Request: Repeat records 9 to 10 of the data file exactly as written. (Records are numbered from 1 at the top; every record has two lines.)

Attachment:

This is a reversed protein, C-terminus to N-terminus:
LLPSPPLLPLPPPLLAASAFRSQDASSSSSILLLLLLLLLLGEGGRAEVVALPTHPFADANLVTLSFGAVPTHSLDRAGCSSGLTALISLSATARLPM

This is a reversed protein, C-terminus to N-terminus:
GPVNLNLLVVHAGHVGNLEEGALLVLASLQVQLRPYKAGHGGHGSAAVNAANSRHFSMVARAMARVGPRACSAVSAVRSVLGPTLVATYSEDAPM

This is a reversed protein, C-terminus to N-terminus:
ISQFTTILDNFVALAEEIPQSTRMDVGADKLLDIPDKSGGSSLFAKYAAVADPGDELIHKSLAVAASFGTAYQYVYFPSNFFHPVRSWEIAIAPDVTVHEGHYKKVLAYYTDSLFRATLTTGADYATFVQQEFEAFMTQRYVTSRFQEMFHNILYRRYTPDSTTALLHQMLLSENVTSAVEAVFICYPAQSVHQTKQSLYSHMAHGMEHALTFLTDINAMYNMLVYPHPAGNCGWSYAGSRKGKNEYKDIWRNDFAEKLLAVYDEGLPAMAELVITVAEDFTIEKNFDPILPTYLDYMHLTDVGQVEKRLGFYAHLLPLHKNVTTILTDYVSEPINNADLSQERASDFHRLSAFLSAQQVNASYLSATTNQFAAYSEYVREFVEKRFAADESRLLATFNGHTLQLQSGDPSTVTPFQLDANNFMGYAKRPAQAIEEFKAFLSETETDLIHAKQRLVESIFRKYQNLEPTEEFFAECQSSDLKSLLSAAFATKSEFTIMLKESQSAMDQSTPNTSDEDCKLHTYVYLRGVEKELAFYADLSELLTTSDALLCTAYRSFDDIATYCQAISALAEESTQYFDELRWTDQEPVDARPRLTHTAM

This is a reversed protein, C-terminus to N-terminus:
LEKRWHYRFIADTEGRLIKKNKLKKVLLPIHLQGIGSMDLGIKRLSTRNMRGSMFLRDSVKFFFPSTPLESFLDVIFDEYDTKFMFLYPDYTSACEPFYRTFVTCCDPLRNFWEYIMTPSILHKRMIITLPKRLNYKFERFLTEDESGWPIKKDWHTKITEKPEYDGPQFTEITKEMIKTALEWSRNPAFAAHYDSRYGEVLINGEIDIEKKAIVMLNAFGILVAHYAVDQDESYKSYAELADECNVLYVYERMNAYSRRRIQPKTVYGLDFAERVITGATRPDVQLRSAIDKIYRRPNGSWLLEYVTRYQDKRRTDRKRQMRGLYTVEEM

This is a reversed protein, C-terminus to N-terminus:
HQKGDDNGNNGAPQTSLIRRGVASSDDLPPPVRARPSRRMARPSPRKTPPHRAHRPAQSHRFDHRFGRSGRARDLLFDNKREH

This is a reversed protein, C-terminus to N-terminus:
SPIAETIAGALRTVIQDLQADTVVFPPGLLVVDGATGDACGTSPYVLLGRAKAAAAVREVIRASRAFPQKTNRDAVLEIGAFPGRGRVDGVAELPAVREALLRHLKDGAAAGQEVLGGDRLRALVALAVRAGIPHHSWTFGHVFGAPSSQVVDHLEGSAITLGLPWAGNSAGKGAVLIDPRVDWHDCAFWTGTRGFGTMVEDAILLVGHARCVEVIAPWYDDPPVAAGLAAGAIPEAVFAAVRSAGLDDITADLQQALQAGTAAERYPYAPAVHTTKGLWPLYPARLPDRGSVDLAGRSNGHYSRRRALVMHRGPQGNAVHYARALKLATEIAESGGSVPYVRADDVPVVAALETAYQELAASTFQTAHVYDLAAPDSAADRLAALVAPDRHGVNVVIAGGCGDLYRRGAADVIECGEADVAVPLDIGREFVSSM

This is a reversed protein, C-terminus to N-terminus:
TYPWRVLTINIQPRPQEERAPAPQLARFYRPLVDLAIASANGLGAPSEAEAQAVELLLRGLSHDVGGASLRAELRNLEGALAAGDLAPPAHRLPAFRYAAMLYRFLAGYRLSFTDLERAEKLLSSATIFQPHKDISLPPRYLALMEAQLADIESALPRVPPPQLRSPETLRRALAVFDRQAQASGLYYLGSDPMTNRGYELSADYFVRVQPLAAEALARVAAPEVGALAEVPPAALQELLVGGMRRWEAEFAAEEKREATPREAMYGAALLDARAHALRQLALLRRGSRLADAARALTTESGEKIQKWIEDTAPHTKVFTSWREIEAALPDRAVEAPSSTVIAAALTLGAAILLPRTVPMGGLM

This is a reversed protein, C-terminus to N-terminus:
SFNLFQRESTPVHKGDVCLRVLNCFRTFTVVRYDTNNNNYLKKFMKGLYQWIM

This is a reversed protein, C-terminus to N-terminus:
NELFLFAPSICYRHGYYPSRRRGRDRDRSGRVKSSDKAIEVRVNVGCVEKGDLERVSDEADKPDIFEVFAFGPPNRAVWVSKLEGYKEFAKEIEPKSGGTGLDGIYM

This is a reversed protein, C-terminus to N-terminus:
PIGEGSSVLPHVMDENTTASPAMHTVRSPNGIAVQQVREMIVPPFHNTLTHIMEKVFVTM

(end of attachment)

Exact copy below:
This is a reversed protein, C-terminus to N-terminus:
NELFLFAPSICYRHGYYPSRRRGRDRDRSGRVKSSDKAIEVRVNVGCVEKGDLERVSDEADKPDIFEVFAFGPPNRAVWVSKLEGYKEFAKEIEPKSGGTGLDGIYM

This is a reversed protein, C-terminus to N-terminus:
PIGEGSSVLPHVMDENTTASPAMHTVRSPNGIAVQQVREMIVPPFHNTLTHIMEKVFVTM